The demonstration that the FTO
gene is convincingly associated with obesity opens up several forms of follow-up study. First, the gene variant may be used to examine the causal nature of the relationship between obesity and clinical outcomes where this is in doubt, such as some cancers. This Mendelian Randomization or instrumental variable approach is limited by the effect size of the gene variant on obesity and the strength of the association between obesity and the clinical outcome of interest (30
). The FTO
association was originally discovered in a study of type 2 diabetes, and as the association between the gene variant and obesity fully explains the association between the variant and type 2 diabetes in an adjusted model, this can be used as an argument that the relationship between obesity and type 2 diabetes is causal. Of course, there was little doubt about this even before this study, not only because of the availability of randomized controlled trial data (31
), but also because of the very high magnitude of association between obesity and diabetes (32
). It is this very strong level of association that makes it possible to use the instrumental variable approach because as Frayling et al.
) demonstrated, the magnitude of the gene effect is itself quite small. Thus although this Mendelian Randomization approach might seem appealing, it is unlikely to be successful in resolving uncertainties about causality for outcomes of obesity where the likely level of association is much weaker than for type 2 diabetes.
The observation of the association of FTO
with obesity also opens questions about whether the impact of the variant on obesity is manifest through an association on dietary intake or energy expenditure, or both. Energy intake is difficult to assess in free-living individuals even with techniques involving weighed measurement of food (33
). In the context of monogenic causes of obesity in children, studies have been possible on ad libitum
energy intake when children are offered unlimited food availability (34
). These have demonstrated clear evidence that individuals with mutations in leptin (LEP
), neurotrophic tyrosine kinase receptor type 2 (TRKB
), brain-derived neurotrophic factor (BDNF
), and MC4R
genes have elevated energy intake compared to controls. In the case of FTO
, the likelihood magnitude of effect on energy intake is likely to be much smaller if it were present at all, and it is highly unlikely that one could observe such a small effect in a study that used imprecise measures. It is therefore probable that one would need to conduct smaller more intensive physiological studies in which special measurement of behaviors such as ad libitum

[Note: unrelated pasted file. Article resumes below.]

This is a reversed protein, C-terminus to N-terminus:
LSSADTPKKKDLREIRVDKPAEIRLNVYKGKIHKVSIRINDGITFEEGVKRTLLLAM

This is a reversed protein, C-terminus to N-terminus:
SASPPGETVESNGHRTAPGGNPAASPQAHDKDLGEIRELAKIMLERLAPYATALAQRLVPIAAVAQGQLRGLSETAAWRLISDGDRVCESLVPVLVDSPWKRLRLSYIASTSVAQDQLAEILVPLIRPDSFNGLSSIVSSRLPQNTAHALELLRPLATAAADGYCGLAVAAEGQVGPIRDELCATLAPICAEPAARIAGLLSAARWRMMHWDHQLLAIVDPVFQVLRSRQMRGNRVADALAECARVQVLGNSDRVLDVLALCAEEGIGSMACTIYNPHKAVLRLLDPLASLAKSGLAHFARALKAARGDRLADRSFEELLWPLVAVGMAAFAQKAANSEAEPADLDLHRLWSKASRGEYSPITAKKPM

energy intake were made. For common variants such as FTO
, it would be possible to conduct such studies and then undertake the genotyping on all people recruited. For rarer variants, it may be more efficient because of the expense of the phenotyping to create a framework for selecting people for more detailed physiological studies on the basis of genotype. Various examples now exist of biobanks that have the requisite structure and ethical approvals to allow studies to be conducted but, to date, few examples of the scientific output from this approach have been published (35
The possibility of selecting individuals by phenotype makes it possible not only to undertake physiological studies to generate information about the biological pathway to the outcome of interest, but also allows the design of experimental studies that can investigate whether there is a differential response to intervention by genotype for the major outcome of interest. This is a question that is highly relevant clinically, as the demonstration that people with varying genetic background responded differently to a lifestyle intervention would be a stepping stone to the introduction of targeted intervention. However, the prospect of selecting people by genotype for such a study is limited, as one would need a very strong prior likelihood of success before embarking on an expensive long-term trial that followed people up to a relevant clinical outcome. Much more likely is the retrospective examination of differential response by genotype in existing lifestyle intervention studies. The problem here is one of power. In the case of type 2 diabetes, the strongest genetic variant is transcription factor 7-like 2 (TCF7L2
). The impact of this variant on risk of progression to diabetes has been examined in the large randomized controlled trial, the Diabetes Prevention Program, which randomized high risk individuals with impaired glucose tolerance to metformin, lifestyle, or placebo arms (37
). Even though it was possible to show in this sizeable study with 3,234 people randomized that there was a materially different impact of the genetic variant on risk of progression to diabetes by randomized group, the interaction term itself was not statistically significant. Thus this suggests that this very strong study design should be restricted to the examination of a few key hypotheses. A combined approach using large-scale observational epidemiological studies to inform which gene–lifestyle interactions to examine in intervention studies would be appropriate.